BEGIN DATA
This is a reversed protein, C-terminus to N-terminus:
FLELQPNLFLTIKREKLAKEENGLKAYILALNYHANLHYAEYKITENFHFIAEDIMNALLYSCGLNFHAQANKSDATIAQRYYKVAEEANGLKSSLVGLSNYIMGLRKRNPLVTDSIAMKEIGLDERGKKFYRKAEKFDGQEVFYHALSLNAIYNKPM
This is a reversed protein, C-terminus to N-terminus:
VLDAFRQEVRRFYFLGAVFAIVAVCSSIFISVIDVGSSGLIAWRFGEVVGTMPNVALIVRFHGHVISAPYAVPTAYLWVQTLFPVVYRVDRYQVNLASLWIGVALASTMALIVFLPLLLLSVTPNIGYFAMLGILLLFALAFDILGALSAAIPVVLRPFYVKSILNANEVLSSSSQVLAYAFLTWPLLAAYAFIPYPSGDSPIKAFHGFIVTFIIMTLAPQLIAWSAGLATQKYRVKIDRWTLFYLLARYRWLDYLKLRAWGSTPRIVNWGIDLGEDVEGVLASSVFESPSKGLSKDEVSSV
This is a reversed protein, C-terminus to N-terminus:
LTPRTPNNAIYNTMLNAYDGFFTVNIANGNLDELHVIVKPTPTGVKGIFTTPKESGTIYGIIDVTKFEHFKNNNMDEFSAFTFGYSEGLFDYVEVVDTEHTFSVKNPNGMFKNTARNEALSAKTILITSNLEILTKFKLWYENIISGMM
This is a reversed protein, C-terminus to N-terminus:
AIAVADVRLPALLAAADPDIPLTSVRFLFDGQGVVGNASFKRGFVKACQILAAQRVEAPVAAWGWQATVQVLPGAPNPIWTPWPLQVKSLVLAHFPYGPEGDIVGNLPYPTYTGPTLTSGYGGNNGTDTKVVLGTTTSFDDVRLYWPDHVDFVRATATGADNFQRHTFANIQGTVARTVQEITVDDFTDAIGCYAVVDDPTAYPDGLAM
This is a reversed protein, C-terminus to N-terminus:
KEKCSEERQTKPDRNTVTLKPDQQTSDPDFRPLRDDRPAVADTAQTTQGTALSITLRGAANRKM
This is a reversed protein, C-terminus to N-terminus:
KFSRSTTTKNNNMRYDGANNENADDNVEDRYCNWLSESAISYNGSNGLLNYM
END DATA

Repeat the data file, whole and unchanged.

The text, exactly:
This is a reversed protein, C-terminus to N-terminus:
FLELQPNLFLTIKREKLAKEENGLKAYILALNYHANLHYAEYKITENFHFIAEDIMNALLYSCGLNFHAQANKSDATIAQRYYKVAEEANGLKSSLVGLSNYIMGLRKRNPLVTDSIAMKEIGLDERGKKFYRKAEKFDGQEVFYHALSLNAIYNKPM
This is a reversed protein, C-terminus to N-terminus:
VLDAFRQEVRRFYFLGAVFAIVAVCSSIFISVIDVGSSGLIAWRFGEVVGTMPNVALIVRFHGHVISAPYAVPTAYLWVQTLFPVVYRVDRYQVNLASLWIGVALASTMALIVFLPLLLLSVTPNIGYFAMLGILLLFALAFDILGALSAAIPVVLRPFYVKSILNANEVLSSSSQVLAYAFLTWPLLAAYAFIPYPSGDSPIKAFHGFIVTFIIMTLAPQLIAWSAGLATQKYRVKIDRWTLFYLLARYRWLDYLKLRAWGSTPRIVNWGIDLGEDVEGVLASSVFESPSKGLSKDEVSSV
This is a reversed protein, C-terminus to N-terminus:
LTPRTPNNAIYNTMLNAYDGFFTVNIANGNLDELHVIVKPTPTGVKGIFTTPKESGTIYGIIDVTKFEHFKNNNMDEFSAFTFGYSEGLFDYVEVVDTEHTFSVKNPNGMFKNTARNEALSAKTILITSNLEILTKFKLWYENIISGMM
This is a reversed protein, C-terminus to N-terminus:
AIAVADVRLPALLAAADPDIPLTSVRFLFDGQGVVGNASFKRGFVKACQILAAQRVEAPVAAWGWQATVQVLPGAPNPIWTPWPLQVKSLVLAHFPYGPEGDIVGNLPYPTYTGPTLTSGYGGNNGTDTKVVLGTTTSFDDVRLYWPDHVDFVRATATGADNFQRHTFANIQGTVARTVQEITVDDFTDAIGCYAVVDDPTAYPDGLAM
This is a reversed protein, C-terminus to N-terminus:
KEKCSEERQTKPDRNTVTLKPDQQTSDPDFRPLRDDRPAVADTAQTTQGTALSITLRGAANRKM
This is a reversed protein, C-terminus to N-terminus:
KFSRSTTTKNNNMRYDGANNENADDNVEDRYCNWLSESAISYNGSNGLLNYM